Antidiscrimination laws are such a patchwork in the U.S. that in parts or all of many states, employers could legally fire workers for being gay, lesbian or transgender. Until now.
The Supreme Court ruled 6-3 Monday that federal law prohibiting workplace discrimination on the basis of sex also applies to sexual orientation and gender identity. Whether Congress had this in mind when it passed the protections as part of the Civil Rights Act of 1964 is immaterial, Justice Neil M. Gorsuch wrote in the majority opinion.
“Only the written word is the law, and all persons are entitled to its benefit,” he wrote.
A 2019 Center for Public Integrity investigation found that 17 states offered no workplace protections based on sexual orientation or gender identity, while a number of others offered only partial protections, in some cases just to public employees. The differing state and local laws, and individual company policies led to LGBTQ people feeling confused, stressed and eventually resigned to the discrimination when they realized they couldn’t pursue legal remedies.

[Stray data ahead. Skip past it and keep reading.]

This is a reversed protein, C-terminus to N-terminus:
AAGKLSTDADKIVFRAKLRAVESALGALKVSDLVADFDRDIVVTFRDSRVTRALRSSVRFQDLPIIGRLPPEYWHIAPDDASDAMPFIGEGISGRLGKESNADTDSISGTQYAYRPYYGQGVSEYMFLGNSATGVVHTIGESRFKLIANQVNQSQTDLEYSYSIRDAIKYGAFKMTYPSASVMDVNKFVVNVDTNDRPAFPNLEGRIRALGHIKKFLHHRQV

As the story reported, an employee of an auto dealership in Billings, Montana, who said she was fired in 2016 because she was gay could do nothing about it. But had that happened to her in Bozeman, a Montana city that bans such discrimination, or if she’d been a state employee, it would have been a different matter.
“[The Montana Department of Labor] told me, ‘You could try to get your own private lawyer,’” Kathleen O’Donnell, the Billings worker, told Public Integrity in 2019. “As far as state protections, there was nothing they could do.”
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It’s a problem that starts with Congress.
Thousands of people report workplace discrimination to the government each year. Employers are rarely held accountable.